Confer is monotransitive: it takes only a direct object, not an indirect object, and the recipient of what is conferred must be expressed with a preposition phrase, usually headed by on or upon, although to and with are found in very old writings.
okThe university conferred a degree on him. BUT NOT
∗ The university conferred him a degree.
Consequently only the direct object, the degree, may stand as the subject of a passive construction.
okA degree was conferred on him by the univesity. BUT NOT
∗ He was conferred a degree by the university.
If you need to make he the subject of a passive construction, you must use another verb such as grant or award:
okHe was granted a degree by the university.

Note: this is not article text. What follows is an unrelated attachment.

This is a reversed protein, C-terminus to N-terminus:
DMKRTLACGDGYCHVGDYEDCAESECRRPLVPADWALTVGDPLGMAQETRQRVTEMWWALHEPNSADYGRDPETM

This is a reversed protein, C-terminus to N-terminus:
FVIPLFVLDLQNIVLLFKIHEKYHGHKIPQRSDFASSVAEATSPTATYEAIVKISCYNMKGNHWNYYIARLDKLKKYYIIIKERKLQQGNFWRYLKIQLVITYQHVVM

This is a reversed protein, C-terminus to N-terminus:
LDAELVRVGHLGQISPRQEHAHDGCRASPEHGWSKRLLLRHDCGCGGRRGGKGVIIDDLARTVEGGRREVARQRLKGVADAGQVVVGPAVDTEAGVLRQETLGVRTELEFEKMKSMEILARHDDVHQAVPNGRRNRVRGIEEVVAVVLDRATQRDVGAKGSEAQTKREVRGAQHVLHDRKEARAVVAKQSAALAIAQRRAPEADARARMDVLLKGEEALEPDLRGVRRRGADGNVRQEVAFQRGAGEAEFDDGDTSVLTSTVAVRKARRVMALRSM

okHe was awarded a degree by the university.
Of course you may make he the subject of an active verb such as earn
okHe earned a degree from the university.
Arrowfar points out that your variant be conferred with has appeared in a number of Irish, Australian and South Asian sources: He was conferred with a degree. The active version is much rarer however; I take this to be an error derived from confusion with the use of confer with in the sense have a discussion with.